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Death, Taxes and Qualified Opportunity Funds

September 6, 2019

Investing in a Qualified Opportunity Fund (QOF) may be attractive to many taxpayers, but older investors may be concerned with the possibility that they may pass away while holding the QOF investment and what that will mean for their estates and heirs.

The short answer is that many of the benefits of investing in a QOF will be passed on even after death.

By way of background, remember that there are three main tax benefits granted to investors in QOFs:

1) Deferral of gain until the end of 2026;

2) 10-15% reduction of deferred gain if held for 5 or 7 years;

3) No tax on post-investment appreciation if the investment is held for 10 years.

With respect to the first benefit (1), the tax law clearly states that the deferred gain will be treated as "income in respect of a decedent," which means that it will be taxed to the recipient (either the decedent's estate or beneficiaries/heirs) in the same manner that it would have been taxed to the decedent. Therefore, any deferred capital gain will be taxed to the eventual recipient, whether it be an estate or individual beneficiaries as capital gain, regardless of the step-up that is normally available at death (i.e., there will be no step-up for this amount).

Regulations that govern QOFs have not yet been finalized; however, two sets of proposed regulations have been issued in the past year. Under these proposed regulations, certain transfers of an interest in a QOF result in the immediate recognition of the deferred gain. These transfers are called "inclusion events." The proposed regulations specify that the death of the investor is not an inclusion event that would trigger immediate taxation where the decedent's interest is transferred to his/her estate or to an estate beneficiary. (Of course, an actual sale by such estate or beneficiary would trigger the gain.) It should be noted that a gift during lifetime of an interest in the QOF is an inclusion event resulting in immediate taxation.

The proposed regulations also provide that a decedent's estate or beneficiary will be allowed to tack the decedent's holding period for purposes of determining whether the QOF investment has been held for any of the 5-, 7- or 10-year tests. This means that anyone who inherits a QOF interest will be able to qualify for the 10-15% gain reduction (under (2) above) and the elimination of gain on new appreciation (under (3) above) by measuring their holding period starting with the date the decedent first acquired the QOF interest.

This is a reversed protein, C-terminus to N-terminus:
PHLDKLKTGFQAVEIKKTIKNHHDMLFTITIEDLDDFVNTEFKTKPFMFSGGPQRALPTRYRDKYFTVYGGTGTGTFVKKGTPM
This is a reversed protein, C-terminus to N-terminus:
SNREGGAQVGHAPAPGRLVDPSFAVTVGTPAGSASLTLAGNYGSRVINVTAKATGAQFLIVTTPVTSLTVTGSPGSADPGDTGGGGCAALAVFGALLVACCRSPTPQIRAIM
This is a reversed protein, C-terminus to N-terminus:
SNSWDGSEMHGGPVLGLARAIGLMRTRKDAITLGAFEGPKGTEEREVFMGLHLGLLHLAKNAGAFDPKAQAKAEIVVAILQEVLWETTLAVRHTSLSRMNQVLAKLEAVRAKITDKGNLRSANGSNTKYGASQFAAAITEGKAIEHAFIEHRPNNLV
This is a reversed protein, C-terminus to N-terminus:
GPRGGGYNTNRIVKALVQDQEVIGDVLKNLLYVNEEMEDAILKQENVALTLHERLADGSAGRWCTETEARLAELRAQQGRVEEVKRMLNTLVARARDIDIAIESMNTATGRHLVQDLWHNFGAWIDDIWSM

In sum, while the regulations have not yet been finalized, it appears that anyone inheriting a QOF interest will step into the shoes of the decedent who first acquired such interest, and be taxed accordingly.

Estate Tax
The incentives to invest in qualified opportunity zones were intended to provide income tax benefits, not estate tax benefits. Therefore, investors in a QOF will incur estate taxes on the fair market value of their QOF investment as they would on any real estate investment. However, investors will not receive a step-up in basis for the amount of the deferred gain. Normally, assets that are included in an estate receive a stepped-up tax basis. This will be true for the investment in a QOF except that the amount of deferred gain (previously described above as "income in respect of a decedent") will not receive a stepped-up tax basis. Therefore, the basis step-up will only apply to appreciation subsequent to the initial QOF investment. (When the deferred gain is ultimately recognized in 2026, it will then be added to tax basis.)

In sum, there remain benefits to investing in a QOF even for older investors. However, older investors often choose to completely avoid gain recognition by continuing to hold investments that will receive a basis step-up at death. Therefore, it may be preferable to make an investment in a QOF with gains that would be recognized anyway during lifetime, with the knowledge that the tax benefits of such an investment will remain available to one's beneficiaries.

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Ben-Ami, Andrew R. Partner and Chair of Tax Practice Partner and Chair of Tax Practice 212.216.8025 VCard

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